The Republican Party made deep inroads into America’s middle-class communities in 2016. Although many middle-class areas voted for Barack Obama in 2008, they overwhelmingly favored Donald Trump in 2016, a shift that was a key to his victory. Meanwhile, Democrats had more success retaining a loose “coalition” of lower-income and upper-income communities.
These findings emerge from a new Pew Research Center analysis that correlates how counties voted with the Center’s estimates of the size of the middle class in U.S. metropolitan areas. Post-election reporting has covered the role of white working-class or college-educated voters in the election, but this analysis focuses on how the middle class shifted allegiance over the course of Obama’s two terms as president.
For purposes of this analysis, our standard of measure was metropolitan areas that are middle class, not middle-class voters specifically. Middle-class communities were defined as metropolitan areas in which at least 55% of the adult population lived in middle-income households in 2014. (The national share of the population that is middle class is 51%.)
Of the 221 areas examined, there are 57 such solidly middle-class areas, and they were almost equally split in 2008, with 30 areas voting for Democrats and 27 for Republicans.
In 2016, Trump successfully defended all 27 middle-class areas won by Republicans in 2008. In a dramatic shift, however, Hillary Clinton lost in 18 of the 30 middle-class areas won by Democrats in 2008.
Most of these middle-class communities are located in the Midwest or the Northeast. In many of these areas, Democrats experienced double-digit drops in support, compared with a 5-percentage-point drop nationally. For example, in Johnstown, Pennsylvania, Obama won with 50% of the vote in 2008; in 2016 that share dropped to 30% for Clinton. In heavily middle-class Wausau, Wisconsin, a similar pattern also emerges: 54% voted for Obama in 2008 versus 38% for Clinton in 2016.
In communities with somewhat smaller middle-class shares, Democrats experienced similar losses. Of the 115 such metropolitan areas in which 50% to 55% of the adult population lives in middle-income households, 59 voted Democratic in 2008. But 16 of those 59 areas flipped Republican in 2016.
This leaves 49 metropolitan areas in which the middle class makes up less than 50% of the adult population. Some, such as the Washington, D.C., area, have relatively large upper-income populations, while others, such as Merced, California, have a relatively large lower-income population.
This mix of lower- and upper-income areas scarcely budged in its voting preferences. Some 17 voted Republican in 2008 and 18 did so in 2016. Meanwhile, 32 voted Democratic in 2008 and 31 did the same in 2016. There was only a slight shift in allegiances. Republicans picked up three areas that voted Democratic in 2008 – Springfield, Illinois; Chico, California; and Niles-Benton Harbor, Michigan. Meanwhile, Democrats won two areas they lost in 2008 – Fresno, California, and New Orleans-Metairie, Louisiana.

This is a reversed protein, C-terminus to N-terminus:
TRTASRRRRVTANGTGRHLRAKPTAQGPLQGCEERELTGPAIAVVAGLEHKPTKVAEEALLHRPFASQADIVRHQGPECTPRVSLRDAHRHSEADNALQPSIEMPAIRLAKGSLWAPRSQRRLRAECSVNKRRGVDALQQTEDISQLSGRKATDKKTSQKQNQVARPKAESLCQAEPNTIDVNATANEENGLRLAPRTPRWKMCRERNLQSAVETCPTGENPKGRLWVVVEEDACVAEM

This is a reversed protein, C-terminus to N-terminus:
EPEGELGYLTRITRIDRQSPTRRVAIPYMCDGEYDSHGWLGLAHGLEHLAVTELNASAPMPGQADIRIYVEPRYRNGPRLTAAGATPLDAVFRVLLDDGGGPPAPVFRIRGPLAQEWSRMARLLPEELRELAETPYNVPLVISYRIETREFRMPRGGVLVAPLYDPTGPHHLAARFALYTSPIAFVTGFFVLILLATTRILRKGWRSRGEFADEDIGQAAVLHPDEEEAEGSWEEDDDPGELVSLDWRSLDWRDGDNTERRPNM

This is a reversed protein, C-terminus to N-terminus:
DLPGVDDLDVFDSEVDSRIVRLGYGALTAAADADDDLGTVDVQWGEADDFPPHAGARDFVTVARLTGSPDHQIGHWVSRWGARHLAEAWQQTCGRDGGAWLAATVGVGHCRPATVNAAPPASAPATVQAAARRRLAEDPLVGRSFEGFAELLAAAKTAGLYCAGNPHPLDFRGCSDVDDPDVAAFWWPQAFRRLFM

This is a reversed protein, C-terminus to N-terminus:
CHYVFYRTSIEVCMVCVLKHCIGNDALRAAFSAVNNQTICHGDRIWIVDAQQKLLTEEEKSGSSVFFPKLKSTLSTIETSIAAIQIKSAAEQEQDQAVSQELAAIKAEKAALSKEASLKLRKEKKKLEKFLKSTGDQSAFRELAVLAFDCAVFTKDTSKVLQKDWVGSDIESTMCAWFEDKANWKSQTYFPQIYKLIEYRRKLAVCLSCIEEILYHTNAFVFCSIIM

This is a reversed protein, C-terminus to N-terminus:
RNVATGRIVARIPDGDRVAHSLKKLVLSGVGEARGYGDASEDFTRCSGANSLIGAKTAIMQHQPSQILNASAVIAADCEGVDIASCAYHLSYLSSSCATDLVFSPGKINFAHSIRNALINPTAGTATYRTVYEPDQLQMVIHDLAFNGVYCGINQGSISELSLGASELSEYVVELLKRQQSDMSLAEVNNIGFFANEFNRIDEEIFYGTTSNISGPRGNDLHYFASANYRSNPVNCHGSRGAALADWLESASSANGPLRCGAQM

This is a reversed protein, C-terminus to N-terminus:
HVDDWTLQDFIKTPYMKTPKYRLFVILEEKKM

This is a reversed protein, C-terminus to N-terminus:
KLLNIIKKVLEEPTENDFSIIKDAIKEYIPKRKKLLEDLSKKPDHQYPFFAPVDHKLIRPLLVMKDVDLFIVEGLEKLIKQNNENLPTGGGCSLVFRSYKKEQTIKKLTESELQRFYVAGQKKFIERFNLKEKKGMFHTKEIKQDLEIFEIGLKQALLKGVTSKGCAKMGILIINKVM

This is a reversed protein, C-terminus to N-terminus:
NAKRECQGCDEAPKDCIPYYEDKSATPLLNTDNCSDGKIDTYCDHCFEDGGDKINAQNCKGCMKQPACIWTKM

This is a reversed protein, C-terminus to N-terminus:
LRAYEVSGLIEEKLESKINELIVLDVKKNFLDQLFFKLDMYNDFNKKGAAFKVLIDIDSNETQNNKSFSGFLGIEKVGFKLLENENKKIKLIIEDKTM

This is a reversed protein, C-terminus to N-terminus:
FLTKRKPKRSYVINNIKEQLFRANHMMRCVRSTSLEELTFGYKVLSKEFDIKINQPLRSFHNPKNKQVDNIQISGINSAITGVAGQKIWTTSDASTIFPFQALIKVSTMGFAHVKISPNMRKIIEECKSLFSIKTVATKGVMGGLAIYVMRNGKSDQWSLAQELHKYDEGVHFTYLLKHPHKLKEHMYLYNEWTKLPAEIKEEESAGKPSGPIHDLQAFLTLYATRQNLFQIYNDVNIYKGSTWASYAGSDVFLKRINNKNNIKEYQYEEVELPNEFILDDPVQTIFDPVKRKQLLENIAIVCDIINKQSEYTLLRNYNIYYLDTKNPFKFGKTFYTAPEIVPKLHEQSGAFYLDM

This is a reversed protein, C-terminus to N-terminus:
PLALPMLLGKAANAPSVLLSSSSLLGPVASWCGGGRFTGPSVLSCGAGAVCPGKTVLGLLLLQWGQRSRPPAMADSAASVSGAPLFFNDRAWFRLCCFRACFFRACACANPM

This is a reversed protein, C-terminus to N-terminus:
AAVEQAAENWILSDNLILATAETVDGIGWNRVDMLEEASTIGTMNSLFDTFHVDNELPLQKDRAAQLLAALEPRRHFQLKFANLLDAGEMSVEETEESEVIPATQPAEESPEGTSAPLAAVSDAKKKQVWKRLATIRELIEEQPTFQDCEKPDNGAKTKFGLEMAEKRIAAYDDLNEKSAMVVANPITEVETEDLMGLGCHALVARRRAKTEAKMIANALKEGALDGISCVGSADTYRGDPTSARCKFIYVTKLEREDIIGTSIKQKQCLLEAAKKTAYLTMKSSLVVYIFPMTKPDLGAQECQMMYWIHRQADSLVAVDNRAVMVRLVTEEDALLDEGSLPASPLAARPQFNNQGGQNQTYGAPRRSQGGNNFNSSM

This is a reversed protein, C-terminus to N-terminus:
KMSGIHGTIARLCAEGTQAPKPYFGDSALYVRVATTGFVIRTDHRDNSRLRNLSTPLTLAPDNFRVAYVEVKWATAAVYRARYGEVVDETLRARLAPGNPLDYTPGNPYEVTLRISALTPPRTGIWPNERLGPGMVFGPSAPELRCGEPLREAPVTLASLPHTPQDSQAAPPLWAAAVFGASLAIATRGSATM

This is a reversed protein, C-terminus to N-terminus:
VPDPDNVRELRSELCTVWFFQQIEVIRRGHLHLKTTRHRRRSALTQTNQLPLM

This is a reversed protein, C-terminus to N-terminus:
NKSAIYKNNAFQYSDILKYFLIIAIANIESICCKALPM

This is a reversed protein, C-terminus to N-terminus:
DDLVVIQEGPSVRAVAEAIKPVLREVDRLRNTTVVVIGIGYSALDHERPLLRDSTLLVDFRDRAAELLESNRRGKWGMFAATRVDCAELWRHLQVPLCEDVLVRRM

Overall, Democrats experienced widespread erosion in support from 2008 to 2016. Their share of the vote fell in 196 of the 221 metropolitan areas examined. The loss in support was sufficiently large to move 37 areas from the Democratic column to the Republican column, and, as noted, 18 of these areas were solidly middle class. The slippage seen in 2016 is a continuation of trends that originally appeared in 2012. While Obama largely held on to these same middle-class communities that ultimately supported Trump, 2012 election results show erosion in his margin of support.
Not coincidentally, Democrats also were more likely to have lost ground in manufacturing-dependent areas. Of the 56 communities with a relatively large share of manufacturing jobs, Trump picked up victories in 15 metro areas that had supported Obama in 2008 and held onto another 29, leaving only 12 communities in the Democrats’ column. In these areas, 10% or more of the workers in the area were employed in the manufacturing industry in 2014, compared with less than 7% in metropolitan areas overall, according to Bureau of Economic Analysis data.
Middle-income households are those whose annual income is two-thirds to double the national median, after incomes have been adjusted for household size. In 2014, the national middle-income range was about $42,000 to $125,000 annually for a household of three. Incomes in each metropolitan area are adjusted for the cost of living in the area relative to the national average cost of living. The 221 metropolitan areas covered in the analysis accounted for 74% of the U.S. adult population in 2014. The Center’s earlier report on the middle class in U.S. metropolitan areas describes the methodology in detail, including the choice of metropolitan areas included in the analysis.